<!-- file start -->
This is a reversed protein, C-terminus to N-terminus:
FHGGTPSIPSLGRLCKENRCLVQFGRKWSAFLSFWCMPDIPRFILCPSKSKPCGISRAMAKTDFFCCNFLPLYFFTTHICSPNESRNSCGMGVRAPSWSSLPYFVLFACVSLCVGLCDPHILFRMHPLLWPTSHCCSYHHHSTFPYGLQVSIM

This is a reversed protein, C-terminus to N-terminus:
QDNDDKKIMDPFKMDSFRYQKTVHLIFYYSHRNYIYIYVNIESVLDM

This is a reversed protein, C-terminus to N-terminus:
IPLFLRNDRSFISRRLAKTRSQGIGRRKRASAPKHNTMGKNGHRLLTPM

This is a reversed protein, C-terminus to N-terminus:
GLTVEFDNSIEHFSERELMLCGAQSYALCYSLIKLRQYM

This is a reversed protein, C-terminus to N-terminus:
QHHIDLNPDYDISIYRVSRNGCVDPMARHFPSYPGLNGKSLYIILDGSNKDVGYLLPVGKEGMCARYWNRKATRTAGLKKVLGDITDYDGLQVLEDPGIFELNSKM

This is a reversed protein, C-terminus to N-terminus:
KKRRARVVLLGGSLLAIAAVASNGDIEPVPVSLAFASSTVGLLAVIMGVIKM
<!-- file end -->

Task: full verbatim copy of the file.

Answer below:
This is a reversed protein, C-terminus to N-terminus:
FHGGTPSIPSLGRLCKENRCLVQFGRKWSAFLSFWCMPDIPRFILCPSKSKPCGISRAMAKTDFFCCNFLPLYFFTTHICSPNESRNSCGMGVRAPSWSSLPYFVLFACVSLCVGLCDPHILFRMHPLLWPTSHCCSYHHHSTFPYGLQVSIM

This is a reversed protein, C-terminus to N-terminus:
QDNDDKKIMDPFKMDSFRYQKTVHLIFYYSHRNYIYIYVNIESVLDM

This is a reversed protein, C-terminus to N-terminus:
IPLFLRNDRSFISRRLAKTRSQGIGRRKRASAPKHNTMGKNGHRLLTPM

This is a reversed protein, C-terminus to N-terminus:
GLTVEFDNSIEHFSERELMLCGAQSYALCYSLIKLRQYM

This is a reversed protein, C-terminus to N-terminus:
QHHIDLNPDYDISIYRVSRNGCVDPMARHFPSYPGLNGKSLYIILDGSNKDVGYLLPVGKEGMCARYWNRKATRTAGLKKVLGDITDYDGLQVLEDPGIFELNSKM

This is a reversed protein, C-terminus to N-terminus:
KKRRARVVLLGGSLLAIAAVASNGDIEPVPVSLAFASSTVGLLAVIMGVIKM